For Tom DeBlass, we too easily forget the roll that our minds play in our lives. Just as we spend countless hours drilling our techniques to make them flawless, we need to be working on our mindset. And how do we do this? The first step is to believe in what you are doing? When executing a technique, you must believe in that technique for it ever to be successful. The same goes for our training and even for our lives.
As someone who has seen first hand the negative aspects of life like family members who have been addicted to drugs, to close friends and peers who have been murdered, and also catastrophic injuries, DeBlass has persevered by believing first and foremost that he can achieve anything he sets his mind to and so can you. If you are willing to pay the price, you can achieve anything you set your mind to.
Don't Forget the Power of Your Mind
We spend a great deal of time working drills, attending countless classes, and training BJJ, but how much do we recognize and respect the power of our minds. For DeBlass, there are times when you have to ignore your mind and push through. In many ways, our minds work to protect us from danger and pain. This can hamper our development in many ways. How many times have you been pushing through an exercise and been at the point of fatigue where you can't even imagine doing another rep, yet you do. Our minds tell us we're ready to be done, well before our bodies do.
In the same way, if you're working to pass a challenging guard and you let yourself think for a moment that you're never going to pass this person's guard, then you probably won't. The old saying, coined by Henry Ford is extremely true in this case, in that whether you think you can or think you can't, you are probably right.
You Know More Than You Realize
Self doubt and negative thinking can have you believing that you know a lot less than you actually do. Just because you are currently facing a relatively small challenge in your BJJ development, doesn't mean that you don't know a lot of jiu jitsu. The road is long and hard to get to black belt. DeBlass is found of saying that he's finally beginning to feel that he knows jiu jitsu, after being a black belt for nearly a decade! So calm down and enjoy the ride. You know much more than you give yourself credit for.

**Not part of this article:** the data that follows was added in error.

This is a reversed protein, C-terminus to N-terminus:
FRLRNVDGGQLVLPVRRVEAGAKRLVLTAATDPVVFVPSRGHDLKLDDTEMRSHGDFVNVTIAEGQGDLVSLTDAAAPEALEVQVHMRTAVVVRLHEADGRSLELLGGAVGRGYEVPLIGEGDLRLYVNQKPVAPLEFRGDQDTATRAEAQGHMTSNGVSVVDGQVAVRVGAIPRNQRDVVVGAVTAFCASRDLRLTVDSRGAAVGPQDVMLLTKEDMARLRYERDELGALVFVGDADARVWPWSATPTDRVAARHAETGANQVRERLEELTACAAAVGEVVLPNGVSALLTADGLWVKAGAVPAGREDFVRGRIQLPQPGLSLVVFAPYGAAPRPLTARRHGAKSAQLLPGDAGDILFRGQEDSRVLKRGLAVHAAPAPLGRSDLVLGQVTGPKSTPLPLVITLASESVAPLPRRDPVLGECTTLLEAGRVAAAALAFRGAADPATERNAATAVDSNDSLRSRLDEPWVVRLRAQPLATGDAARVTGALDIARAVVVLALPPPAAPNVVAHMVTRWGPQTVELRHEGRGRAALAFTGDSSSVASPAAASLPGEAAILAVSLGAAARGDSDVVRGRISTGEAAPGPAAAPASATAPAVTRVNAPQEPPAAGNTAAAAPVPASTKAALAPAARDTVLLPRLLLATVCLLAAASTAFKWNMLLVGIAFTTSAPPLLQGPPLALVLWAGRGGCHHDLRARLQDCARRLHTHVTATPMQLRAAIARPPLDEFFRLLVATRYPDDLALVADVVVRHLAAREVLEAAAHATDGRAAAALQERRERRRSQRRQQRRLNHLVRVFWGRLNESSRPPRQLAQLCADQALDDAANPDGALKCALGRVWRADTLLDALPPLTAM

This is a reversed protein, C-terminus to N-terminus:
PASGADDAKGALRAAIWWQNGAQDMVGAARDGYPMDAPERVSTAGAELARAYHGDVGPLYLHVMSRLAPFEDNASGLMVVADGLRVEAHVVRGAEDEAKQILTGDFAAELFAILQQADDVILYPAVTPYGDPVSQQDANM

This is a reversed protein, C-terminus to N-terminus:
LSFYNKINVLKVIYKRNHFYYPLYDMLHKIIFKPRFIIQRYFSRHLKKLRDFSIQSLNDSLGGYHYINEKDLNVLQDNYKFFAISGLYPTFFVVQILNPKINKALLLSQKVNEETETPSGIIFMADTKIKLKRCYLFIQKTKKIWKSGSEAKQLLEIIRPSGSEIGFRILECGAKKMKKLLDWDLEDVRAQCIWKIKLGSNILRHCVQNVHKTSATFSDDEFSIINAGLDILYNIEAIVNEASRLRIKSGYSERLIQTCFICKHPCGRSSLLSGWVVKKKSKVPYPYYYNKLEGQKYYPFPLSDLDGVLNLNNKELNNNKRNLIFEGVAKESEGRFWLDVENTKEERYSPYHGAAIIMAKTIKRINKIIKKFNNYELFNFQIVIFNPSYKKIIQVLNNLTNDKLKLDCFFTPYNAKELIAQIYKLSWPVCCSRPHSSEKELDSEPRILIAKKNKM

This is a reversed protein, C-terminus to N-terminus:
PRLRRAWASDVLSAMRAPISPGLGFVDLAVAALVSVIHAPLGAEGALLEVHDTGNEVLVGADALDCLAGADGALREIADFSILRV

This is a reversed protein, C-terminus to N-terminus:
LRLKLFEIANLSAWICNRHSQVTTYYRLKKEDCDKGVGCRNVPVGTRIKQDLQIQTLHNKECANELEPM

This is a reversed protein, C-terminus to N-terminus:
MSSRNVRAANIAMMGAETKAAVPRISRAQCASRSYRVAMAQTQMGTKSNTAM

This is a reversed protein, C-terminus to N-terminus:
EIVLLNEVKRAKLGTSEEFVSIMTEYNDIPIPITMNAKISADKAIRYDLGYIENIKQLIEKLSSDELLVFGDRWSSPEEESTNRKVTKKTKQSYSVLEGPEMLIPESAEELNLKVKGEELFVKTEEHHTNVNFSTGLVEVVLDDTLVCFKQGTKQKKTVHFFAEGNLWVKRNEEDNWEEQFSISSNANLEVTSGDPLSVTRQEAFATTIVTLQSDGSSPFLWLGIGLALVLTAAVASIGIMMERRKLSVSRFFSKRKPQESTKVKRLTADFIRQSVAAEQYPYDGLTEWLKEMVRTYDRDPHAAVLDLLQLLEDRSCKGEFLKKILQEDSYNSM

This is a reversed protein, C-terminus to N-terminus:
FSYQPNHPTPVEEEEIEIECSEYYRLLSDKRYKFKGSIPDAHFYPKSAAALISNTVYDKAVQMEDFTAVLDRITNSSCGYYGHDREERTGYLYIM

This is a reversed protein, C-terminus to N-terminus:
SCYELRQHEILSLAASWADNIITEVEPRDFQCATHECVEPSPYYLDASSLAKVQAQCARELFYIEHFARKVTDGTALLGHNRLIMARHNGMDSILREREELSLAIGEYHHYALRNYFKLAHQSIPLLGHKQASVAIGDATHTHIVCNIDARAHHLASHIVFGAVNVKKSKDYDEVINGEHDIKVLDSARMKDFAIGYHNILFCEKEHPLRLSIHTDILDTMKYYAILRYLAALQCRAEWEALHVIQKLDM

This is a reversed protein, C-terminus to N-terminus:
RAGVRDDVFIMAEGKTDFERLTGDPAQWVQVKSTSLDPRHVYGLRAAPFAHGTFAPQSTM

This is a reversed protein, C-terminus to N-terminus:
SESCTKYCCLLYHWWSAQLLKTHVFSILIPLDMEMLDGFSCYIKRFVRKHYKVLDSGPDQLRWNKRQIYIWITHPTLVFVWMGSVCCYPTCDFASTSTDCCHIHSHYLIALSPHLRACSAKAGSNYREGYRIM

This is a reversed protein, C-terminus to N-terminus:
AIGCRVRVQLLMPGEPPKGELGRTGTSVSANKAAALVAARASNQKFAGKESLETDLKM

Jiu Jitsu Irony
Often times when training, martial artists, namely BJJ practitioners will talk about not thinking, just reacting when executing moves. The irony is that often times we're left with nothing but our thoughts when our technique is seemingly failing us.
For DeBlass, there's a time and place for everything. When someone's aggressively trying to pass your guard or when you're stuck in back mount and they are trying to choke the life out of you, it's definitely not the time to be thinking about all of the various things we should be doing. Instead we need to be reacting at that time.
Save the Bulk of Your Thinking for After Training
The best time to reflect is after class, or after a training session. This is the time to look back on what was good, what was bad, and what you can fix. At the end of the day, you can only control one person and that's you. Mistakes must be addressed and you must get back to the training mats after a tough session or competition. This is the only way you will improve. So while the action is happening, give your mind a break and then afterwards take a look at what can be improved.
Everyday life is full of stress and challenges. Whether we are students, work full time, have families or some other lifestyle that keeps us busy, many people recognize BJJ as a great stress reliever. For the average practitioner, DeBlass would advise that you should take a deep breath and relax. Enjoy the journey. Keep showing up as much as you can and have fun when you're on the mats. Be a positive presence at your gym or academy and help others whenever you can.
Special note: If you have aspirations to be a competitor, Tom would have some very special advice for you that we will save for another article. Haha.
At the end of the day, BJJ is practiced across the world by people of all ages, sexes, and backgrounds. Not all of them are training and striving to be the top 1% of athletes and step on the stages of ADCC or some other high level promotion, but that doesn't mean we can't follow in the footsteps of an athlete and teacher like Tom DeBlass and improve our lives with the lessons that BJJ teaches and for DeBlass, this involves building a stronger, more positive and effective mindset.